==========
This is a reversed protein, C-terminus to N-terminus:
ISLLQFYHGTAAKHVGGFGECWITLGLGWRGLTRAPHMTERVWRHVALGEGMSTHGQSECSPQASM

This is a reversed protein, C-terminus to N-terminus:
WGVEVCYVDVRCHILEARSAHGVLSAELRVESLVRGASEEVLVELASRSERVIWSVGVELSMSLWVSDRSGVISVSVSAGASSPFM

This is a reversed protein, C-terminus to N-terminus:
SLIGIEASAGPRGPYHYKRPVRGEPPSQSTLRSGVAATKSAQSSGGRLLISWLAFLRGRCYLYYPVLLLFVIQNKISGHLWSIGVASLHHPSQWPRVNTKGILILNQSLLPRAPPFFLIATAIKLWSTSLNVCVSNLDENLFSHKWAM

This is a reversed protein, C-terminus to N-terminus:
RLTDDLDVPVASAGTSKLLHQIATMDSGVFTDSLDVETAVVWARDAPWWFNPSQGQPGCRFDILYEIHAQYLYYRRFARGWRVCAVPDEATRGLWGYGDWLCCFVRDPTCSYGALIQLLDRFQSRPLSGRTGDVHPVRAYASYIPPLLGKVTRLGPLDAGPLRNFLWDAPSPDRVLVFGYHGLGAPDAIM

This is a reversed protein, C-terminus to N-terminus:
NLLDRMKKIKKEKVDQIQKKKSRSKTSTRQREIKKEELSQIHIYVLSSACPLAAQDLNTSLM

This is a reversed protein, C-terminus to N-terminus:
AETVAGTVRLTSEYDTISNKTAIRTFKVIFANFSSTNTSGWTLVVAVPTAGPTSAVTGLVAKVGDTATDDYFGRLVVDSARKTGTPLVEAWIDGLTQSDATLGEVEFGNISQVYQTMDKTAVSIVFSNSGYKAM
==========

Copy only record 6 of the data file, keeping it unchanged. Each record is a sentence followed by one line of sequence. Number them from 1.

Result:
This is a reversed protein, C-terminus to N-terminus:
AETVAGTVRLTSEYDTISNKTAIRTFKVIFANFSSTNTSGWTLVVAVPTAGPTSAVTGLVAKVGDTATDDYFGRLVVDSARKTGTPLVEAWIDGLTQSDATLGEVEFGNISQVYQTMDKTAVSIVFSNSGYKAM